Confusion reigns over new renewable purchase obligations
The Union government is likely to revisit the renewable purchase obligation (RPO) targets for state-owned power distribution companies. This is following confusion among industry players about the order and opposition from some states.
The government says the guidelines were fixed, but industry executives say no order was officially released by any government department.
When contacted, officials in the power and renewable energy ministries said the order was on the ministries’ websites. Meanwhile, some states have already started opposing provisions in the order, which was reviewed by Business Standard.
The order titled “Guidelines for long term RPO trajectory of Renewable Purchase Obligations (RPO) for non-solar as well as solar” is dated July 22, 2016 and signed by the joint secretary in the ministry of power. It was issued with the approval of the Minister of State for Coal, Power, Renewable Energy and Mines, Piyush Goyal.
The order enlists the yearly RPO trajectory for both non-solar and solar power purchase from the current year till 2018-19. For non-solar, the targets are from 8.75 per cent to 10.25 per cent and solar is 2.75 per cent to 6.75 per cent during same period. The target is to reach 17 per cent of total energy consumption.
The new guidelines make it mandatory for all states to purchase a certain per cent of their power demand from solar. This, the order said, “should reach eight per cent of total consumption of energy, excluding hydro power, by March 2022”.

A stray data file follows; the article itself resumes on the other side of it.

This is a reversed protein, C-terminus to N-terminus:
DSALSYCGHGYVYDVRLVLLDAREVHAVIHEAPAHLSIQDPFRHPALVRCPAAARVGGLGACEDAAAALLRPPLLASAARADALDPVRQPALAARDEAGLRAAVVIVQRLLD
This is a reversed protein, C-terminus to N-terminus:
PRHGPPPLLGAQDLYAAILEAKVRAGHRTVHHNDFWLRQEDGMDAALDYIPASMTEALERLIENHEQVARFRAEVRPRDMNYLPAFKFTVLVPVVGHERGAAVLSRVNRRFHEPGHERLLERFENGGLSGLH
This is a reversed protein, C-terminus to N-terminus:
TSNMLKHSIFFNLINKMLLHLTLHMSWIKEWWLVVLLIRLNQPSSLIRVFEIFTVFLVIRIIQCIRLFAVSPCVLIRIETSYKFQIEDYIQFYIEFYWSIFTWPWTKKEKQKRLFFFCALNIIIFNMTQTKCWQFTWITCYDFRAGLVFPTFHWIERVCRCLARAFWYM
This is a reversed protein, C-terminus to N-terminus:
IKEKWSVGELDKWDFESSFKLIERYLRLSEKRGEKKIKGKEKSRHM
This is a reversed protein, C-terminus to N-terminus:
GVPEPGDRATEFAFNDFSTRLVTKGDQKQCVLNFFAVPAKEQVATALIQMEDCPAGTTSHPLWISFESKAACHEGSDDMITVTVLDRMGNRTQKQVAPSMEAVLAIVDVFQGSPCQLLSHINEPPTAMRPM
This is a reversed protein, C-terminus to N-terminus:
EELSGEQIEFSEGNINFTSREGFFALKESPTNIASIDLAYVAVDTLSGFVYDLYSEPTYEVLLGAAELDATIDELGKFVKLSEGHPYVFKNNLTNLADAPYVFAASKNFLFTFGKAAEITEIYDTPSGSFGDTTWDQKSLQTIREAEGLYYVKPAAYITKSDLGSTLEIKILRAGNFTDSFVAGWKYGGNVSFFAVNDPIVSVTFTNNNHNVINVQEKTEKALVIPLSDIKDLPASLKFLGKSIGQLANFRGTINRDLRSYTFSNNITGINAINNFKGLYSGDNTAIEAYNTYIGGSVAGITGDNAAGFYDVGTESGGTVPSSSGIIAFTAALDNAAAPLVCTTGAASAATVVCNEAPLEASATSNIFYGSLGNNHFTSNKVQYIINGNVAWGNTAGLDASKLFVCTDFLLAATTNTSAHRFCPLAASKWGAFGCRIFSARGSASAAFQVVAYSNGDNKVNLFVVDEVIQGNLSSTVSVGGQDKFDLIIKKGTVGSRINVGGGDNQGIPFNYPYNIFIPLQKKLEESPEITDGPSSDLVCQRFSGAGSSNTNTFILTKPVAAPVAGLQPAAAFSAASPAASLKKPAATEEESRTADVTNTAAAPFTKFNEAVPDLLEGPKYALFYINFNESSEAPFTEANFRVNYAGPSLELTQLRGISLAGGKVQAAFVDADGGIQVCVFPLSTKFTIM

RPO keeps hydro power out in calculating total energy consumption.
“The order mentions that SERCs (state electricity regulatory commissions) should calculate RPO as a per cent of total energy consumption excluding hydro. According to the Electricity Act, 2003, total energy consumption includes hydro. A government order cannot supersede the Act,” said a sector analyst.
Senior officials in the Ministry of New and Renewable Energy said northeastern states, the hydro-rich states in the north and those with low solar radiation have opposed RPO targets for solar being stringent and mandatory.
“These states want solar RPO to be removed for them and let it be resource flexible. One suggestion is also that the states be divided into categories and solar targets set accordingly,” said the official, requesting anonymity.
When contacted, Upendra Tripathy, secretary, MNRE, said the order was under wide consultation as some states have said they can’t meet the solar targets. “The RPO targets need to be looked at in the light of the global commitment that India has made to mitigate carbon emission. We are talking with these states that a slight increase in the cost will go a long way in securing a sustainable future.”
He said the order was “final but under consultation”. “We have to make sure the RPO trajectory is in line with our regulations and our commitments regarding climate change,” he said.
Power ministry officials said the RPO has been finalised and is being vetted. The official did not disclose or confirm the already available trajectory.